Getting Started with Server Core 2012 R2

I finally did it. I deployed my first production Server Core 2012 R2 VM. Here’s what I learned along the way.

Overview:

  • Installing Server Core
  • Configuring the IP Address, Name, Domain, etc.
  • Switching from Core to Desktop mode and back.
  • Installing .Net 3.5.
  • Removing unneeded features to reduce the server footprint (Features on Demand).
  • Windows Updates

Installing Server Core

There’s nothing special to write here. Install windows from the media as usual, but select the ‘Server Core’ option when presented with the edition selection page.

Configuration

First, get the interface name that you’d like to work on:

PS C:\Users\Administrator> Get-NetAdapter | Select Name,MacAddress
Name, MacAddress
Ethernet, 00-15-5D-1D-C1-1C

In our case, we want the interface named ‘Ethernet’. Next, let’s set an IP and DNS server.

New-NetIPAddress -IPAddress x.x.x.x -InterfaceAlias "Ethernet" -DefaultGateway x.x.x.x -PrefixLength yy
#example: New-NetIPAddress -IPAddress 192.168.2.50 -InterfaceAlias "Ethernet" -DefaultGateway 192.168.2.1 -PrefixLength 24

Set-DnsClientServerAddress -InterfaceAlias "Ethernet" -ServerAddresses ("x.x.x.x","y.y.y.y")
#example: Set-DnsClientServerAddress -InterfaceAlias "Ethernet" -ServerAddresses ("192.168.2.3","192.168.2.4")
 

Now, let’s join a domain. This is easy also.

Add-Computer -DomainName "contoso.com" -DomainCredential (Get-Credential) -NewName "ComputerName"
Restart-Computer

Great. Now we have basic connectivity. Onwards.

Switching between Core and Desktop

Everyone pretends that this is the simplest thing ever. That’s not quite true. If you install Windows Server in desktop mode, it’s easy to remove the GUI. However, if you install Windows Server in server core mode, it’s a little tricky to get the GUI back because the source files for the GUI are not installed.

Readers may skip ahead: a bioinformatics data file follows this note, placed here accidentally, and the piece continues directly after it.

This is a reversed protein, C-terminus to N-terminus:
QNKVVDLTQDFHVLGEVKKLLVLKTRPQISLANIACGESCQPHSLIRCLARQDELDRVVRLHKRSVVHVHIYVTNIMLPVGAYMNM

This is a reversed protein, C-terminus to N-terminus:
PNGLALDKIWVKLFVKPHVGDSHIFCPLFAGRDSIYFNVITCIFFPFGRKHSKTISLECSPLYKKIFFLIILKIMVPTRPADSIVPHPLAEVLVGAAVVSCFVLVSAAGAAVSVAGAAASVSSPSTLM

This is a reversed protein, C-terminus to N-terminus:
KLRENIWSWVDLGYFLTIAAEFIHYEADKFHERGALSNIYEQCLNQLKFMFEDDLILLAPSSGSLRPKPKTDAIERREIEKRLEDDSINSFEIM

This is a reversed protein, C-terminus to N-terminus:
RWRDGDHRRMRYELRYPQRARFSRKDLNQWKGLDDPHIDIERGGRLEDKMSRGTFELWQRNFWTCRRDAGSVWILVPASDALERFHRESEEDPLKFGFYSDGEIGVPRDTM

Here’s the procedure to install the GUI on a system installed as sever core:

  1. Insert the Windows Server 2012 R2 media.
  2. Run the following commands:
    mkdir C:\mountdir
    dism /get-wiminfo /wimfile:d:\sources\install.wim
    #note the index number the 'GUI' version of the Windows Server edition that you're working with. This will probably be '1' for server standard or '3' for server datacenter.
    dism /mount-wim /wimfile:d:\sources\install.wim /index:3 /mountdir:c:\mountdir /readonly
    Install-WindowsFeature Server-Gui-Mgmt-Infra,Server-Gui-Shell -source c:\mountdir\windows\winsxs
    

In order to remove the GUI:

Uninstall-WindowsFeature Server-Gui-Mgmt-Infra,Server-Gui-Shell

Installing .Net 3.5

The source files for .Net 3.5 are in a different location than the source files for the GUI.

  1. Insert the Windows Server 2012 R2 media.
  2. Run the following command:
Install-WindowsFeature net-framework-core -source D:\sources\sxs

Removing Unneeded Features aka Features on Demand

In server 2012 R2, you can actually remove the source files for unused features from the disk to save space. This is useful for high density VM installs.

The command is:

Uninstall-WindowsFeature FeatureName -Remove

To uninstall all unused features:

Get-WindowsFeature | ?{$_.InstallState -eq "Available"} | Uninstall-WindowsFeature -Remove

Windows Updates

For this, I just used sconfig. Just type ‘sconfig’ into the command prompt, then choose the windows update feature. Sconfig is neat, but I’m generally more interested in scriptable solutions. I’ll revisit command-line windows update searching in the future.

All-in-all, server core is pretty cool!

I wish you the best with your sever core adventures.

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